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Investors tossed about by the stock market’s rough seas are no doubt wondering what just hit them. A bear market? A bull-market correction?
We won’t know for sure until sometime in the future. But when it comes to your investing strategy, the answer matters less than you think. Stock prices peaked last September and have been in a volatility vortex ever since. From the September peak to the trough on Dec. 24, Standard & Poor’s 500-stock index fell 19.8 percent — escaping by a whisker the generally accepted definition of a bear market, which is a loss of 20 percent or more.
Dramatic downdrafts are often followed by big bounces, and S&P 500 has recovered some of last year’s lost ground. But the volatile swings aren’t over. “I’m confident that we will not go below [a loss of] 19.8 percent on the S&P 500, but we have to engage in some backing and filling to prove that was the low,” says Sam Stovall, chief investment strategist at research firm CFRA.
Think of the past 12 months as a rolling bear market, says Russ Koesterich, a portfolio manager at investment giant BlackRock. In other words, investors have punished various market segments in succession, starting with emerging markets early in 2018. Stovall calls the late 2018 collapse “the deepest of corrections.” But Jim Paulsen, chief strategist at Leuthold Group, sums up the downturn this way: “What you call it is way less important than what you do with it.”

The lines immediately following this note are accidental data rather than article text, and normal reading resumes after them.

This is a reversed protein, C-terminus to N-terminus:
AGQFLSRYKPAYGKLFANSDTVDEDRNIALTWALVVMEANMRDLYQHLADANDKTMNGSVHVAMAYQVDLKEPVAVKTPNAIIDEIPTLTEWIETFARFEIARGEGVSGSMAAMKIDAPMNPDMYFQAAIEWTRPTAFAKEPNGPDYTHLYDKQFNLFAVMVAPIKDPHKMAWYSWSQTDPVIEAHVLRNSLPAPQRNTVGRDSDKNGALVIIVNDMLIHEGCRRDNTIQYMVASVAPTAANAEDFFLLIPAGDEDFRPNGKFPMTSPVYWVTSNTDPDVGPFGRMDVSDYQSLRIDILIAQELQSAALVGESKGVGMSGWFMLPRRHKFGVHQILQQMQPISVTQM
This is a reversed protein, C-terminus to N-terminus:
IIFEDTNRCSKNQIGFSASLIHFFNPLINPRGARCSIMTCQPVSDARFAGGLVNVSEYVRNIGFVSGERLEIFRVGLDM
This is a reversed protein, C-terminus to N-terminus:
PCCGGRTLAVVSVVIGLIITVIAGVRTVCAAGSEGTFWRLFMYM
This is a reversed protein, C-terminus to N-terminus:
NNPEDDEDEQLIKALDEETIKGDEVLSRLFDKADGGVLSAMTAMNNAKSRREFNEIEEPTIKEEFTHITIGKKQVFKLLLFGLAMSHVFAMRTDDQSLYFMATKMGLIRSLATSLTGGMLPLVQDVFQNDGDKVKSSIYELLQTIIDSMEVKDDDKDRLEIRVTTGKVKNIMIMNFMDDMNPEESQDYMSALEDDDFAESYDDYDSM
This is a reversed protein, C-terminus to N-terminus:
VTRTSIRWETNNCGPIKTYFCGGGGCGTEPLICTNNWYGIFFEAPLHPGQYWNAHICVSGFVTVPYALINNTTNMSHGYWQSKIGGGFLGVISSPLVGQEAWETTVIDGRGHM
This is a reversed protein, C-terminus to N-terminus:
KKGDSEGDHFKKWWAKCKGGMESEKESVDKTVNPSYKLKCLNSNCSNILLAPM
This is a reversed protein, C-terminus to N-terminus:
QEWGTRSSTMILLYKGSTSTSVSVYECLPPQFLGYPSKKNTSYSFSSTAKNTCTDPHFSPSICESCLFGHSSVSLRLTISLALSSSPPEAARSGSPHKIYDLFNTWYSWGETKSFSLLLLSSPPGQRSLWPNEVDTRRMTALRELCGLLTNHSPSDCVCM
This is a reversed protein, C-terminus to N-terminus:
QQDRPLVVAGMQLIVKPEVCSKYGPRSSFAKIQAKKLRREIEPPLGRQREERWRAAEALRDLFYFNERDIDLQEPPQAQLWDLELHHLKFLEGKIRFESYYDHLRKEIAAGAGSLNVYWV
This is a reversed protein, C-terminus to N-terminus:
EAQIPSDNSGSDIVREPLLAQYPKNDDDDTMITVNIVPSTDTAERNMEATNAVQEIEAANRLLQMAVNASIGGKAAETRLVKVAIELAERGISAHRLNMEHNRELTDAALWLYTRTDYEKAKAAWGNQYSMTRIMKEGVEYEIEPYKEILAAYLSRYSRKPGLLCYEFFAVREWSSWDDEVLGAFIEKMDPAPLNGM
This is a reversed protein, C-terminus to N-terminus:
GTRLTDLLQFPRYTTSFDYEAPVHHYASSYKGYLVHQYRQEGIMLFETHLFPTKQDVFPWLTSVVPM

Sharply lower share prices in relation to earnings and other yardsticks may have given an aged bull a little breathing room. Slowing economic growth that allows the Federal Reserve to pause its rate-hiking campaign is also a plus. As long as the economy doesn’t sink into recession, Paulsen sees the market testing its old highs (around 2900 for the S&P 500).
For now, Koesterich advises investors to use a two-pronged strategy: Keep more cash while also bottom-fishing for bargains in financials, energy firms, materials producers and industrials. Look for companies with strong balance sheets and a history of increasing earnings and dividends, such as aerospace and defense firm Northrop Grumman (symbol NOC) or Bank of New York Mellon (BK), says Stovall. “I’d have more overseas than in the U.S.,” says Paulsen. “International stocks are better values, and they’re coming out of a slowdown already.”
Whatever you do, make sure you’re investing in sync with your stage in life and your risk tolerance so you’re prepared for a real bear market — the one that will precede the next recession and could arrive later in 2019 or early next year. Because when that bear arrives, there might be nothing ambiguous about it.
(Anne Kates Smith is executive editor at Kiplinger’s Personal Finance magazine. Send your questions and comments to firstname.lastname@example.org. And for more on this and similar money topics, visit Kiplinger.com.)
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